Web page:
Tuesday, November 20, 2007

Thinking about the programme


We are receiving a lot of suggestions for conference content and formats. Suggestions emailed in have included:

  • research on learning: implications for libraries
  • presentation or panel involving authors
  • masterclass sessions from experts in fields connected to - but outside - libraries: like this idea? any thoughts as to what you and your colleagues could see such sessions covering? A waiata masterclass, for instance?
  • accessing and managing publicly available stats - how are these used to good effect? case studies?
  • strategies for employment retention - understanding who is working in libraries and what'll motivate a diverse range of people to stay
  • customers designing library services and spaces ... Where, how? first steps?

Any of these spark? Feel welcome to add to the list. And check out the comments left on the posts below.

10 comments:

Anonymous said...

I like the sound of the masterclasses. How about one on promotion of your library in the media?
Effective retail displays?
Or the benefits of a clean desk policy and other ways to better organise your work?

Julia said...

Update from the Programme committee on ideas received for sessions & workshops:
* promotion of resources/displays
* reference interview techniques
* ICT - blogs, wiki & webpage creation
* collaboration between eg. public/school libraries
* Library qualifications / Professional registrations

Keep those ideas rolling in!

Michael said...

How about streaming sessions over the net, or arranging venues in other centres where those who cannot attend in person can watch sessions live. I think it would be very outside the box to watch live from Wellington, Christchurch, Dunedin, Palmerston North…..

Kathryn Kershaw: UC Education Library said...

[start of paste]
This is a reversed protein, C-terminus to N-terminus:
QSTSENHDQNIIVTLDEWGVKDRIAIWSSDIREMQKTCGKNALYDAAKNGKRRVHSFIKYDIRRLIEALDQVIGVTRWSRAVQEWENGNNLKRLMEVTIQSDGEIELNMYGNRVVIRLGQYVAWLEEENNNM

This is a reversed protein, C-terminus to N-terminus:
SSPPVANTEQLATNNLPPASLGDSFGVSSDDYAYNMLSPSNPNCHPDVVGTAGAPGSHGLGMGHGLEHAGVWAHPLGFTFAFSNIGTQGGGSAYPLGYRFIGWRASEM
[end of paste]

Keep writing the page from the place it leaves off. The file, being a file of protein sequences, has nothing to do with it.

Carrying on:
I have just recently attended a workshop by Dr Kerry Howells that might be of interest. Her background is in education. Currently she is at the University of Tasmania in the faculty of Education. Her research interests at present are the role of gratitude in education and staff integrity.


The session I attended looked at student disengagement and staff integrity, but she could probably tailor a session to focus on staff disengagement and integrity that might have a broader appeal.

Timothy Greig said...

I left a comment on your flickr account some time ago, but I thought I'd repeat my suggestion here (in the interest of getting free stuff): I'd be keen to see some guest speakers like Michael Stephens, Meredith Farkas, or Jenny Levine. I also like Michael's suggestion (in the comments below) about streaming the sessions. I've just been watching the digital summit online - and it's so good!

Sharon King said...

I would like to see you invite Anthony Brewerton of Oxford Brookes University Library to be a guest speaker. He has written a book on marketing libraries [visit this site = http://www.emeraldinsight.com/info/librarians/Marketing_your_library/mark_editors.jsp] for more information on Anthony.

Barbara said...

First you have to have a box!
What about learning how to fold an origami box, have the satisfaction of creating something, learn a stress relieving exercise, and discover your preferred learning style all at once!

Barbara said...

The juxtaposition in my brain of "My cat likes to hide in boxes" and cat-loving librarians produced this:
Attendes can submit a digital cat picture to a gallery which randomly displays dear pussy shots during breaks. The catch is that the photo has to be loaded at the venue, and have a helper on hand for those who havent done this before. Prizes for the most intelligent, cute and frightening moggie.

Anonymous said...

I would like to see longer and more indepth sessions. Having 30 minute sessions really only gives you an overview in 20 mins when you add in an introduction, question time and thank you.

Hour sessions seem more reasonable and adds more guts to a presentation and more worthwhile. Of course more work for the presenter, but it's up to them when they submit their papers.

Also can you make sure that the blurb on the sessions or the title matches the content. There have been many that have nothing to do with what has been advertised and this can be annoying to many delegates :(. I tried to get this on the conference here this year, but didn't quite get it :(

Good luck, it's not easy and I look forward to checking it all out next year!

Belle said...

I agree with Anonymous about the session lengths - half an hour is too short for many sessions, and often there is no time for questions.
Am very interested in web 2.0 stuff being rolled out in NZ libraries - and where we can go - simply, boldly and with limited budgets!
Heard from a colleague that Kerry Howells was very interesting - the whole topic of staff engagement/motivation is fascinating and may give some clues as to how to recruit new people to the profession.